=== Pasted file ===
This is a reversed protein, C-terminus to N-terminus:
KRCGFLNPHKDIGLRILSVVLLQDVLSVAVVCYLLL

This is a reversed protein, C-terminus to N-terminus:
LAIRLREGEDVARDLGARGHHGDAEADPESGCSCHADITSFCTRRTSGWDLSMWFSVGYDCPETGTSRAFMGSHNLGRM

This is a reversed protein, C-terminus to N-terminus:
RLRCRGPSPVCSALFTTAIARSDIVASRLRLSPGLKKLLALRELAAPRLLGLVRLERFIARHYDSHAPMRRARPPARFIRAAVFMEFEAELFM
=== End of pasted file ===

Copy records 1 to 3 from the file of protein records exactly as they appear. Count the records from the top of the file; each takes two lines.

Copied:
This is a reversed protein, C-terminus to N-terminus:
KRCGFLNPHKDIGLRILSVVLLQDVLSVAVVCYLLL

This is a reversed protein, C-terminus to N-terminus:
LAIRLREGEDVARDLGARGHHGDAEADPESGCSCHADITSFCTRRTSGWDLSMWFSVGYDCPETGTSRAFMGSHNLGRM

This is a reversed protein, C-terminus to N-terminus:
RLRCRGPSPVCSALFTTAIARSDIVASRLRLSPGLKKLLALRELAAPRLLGLVRLERFIARHYDSHAPMRRARPPARFIRAAVFMEFEAELFM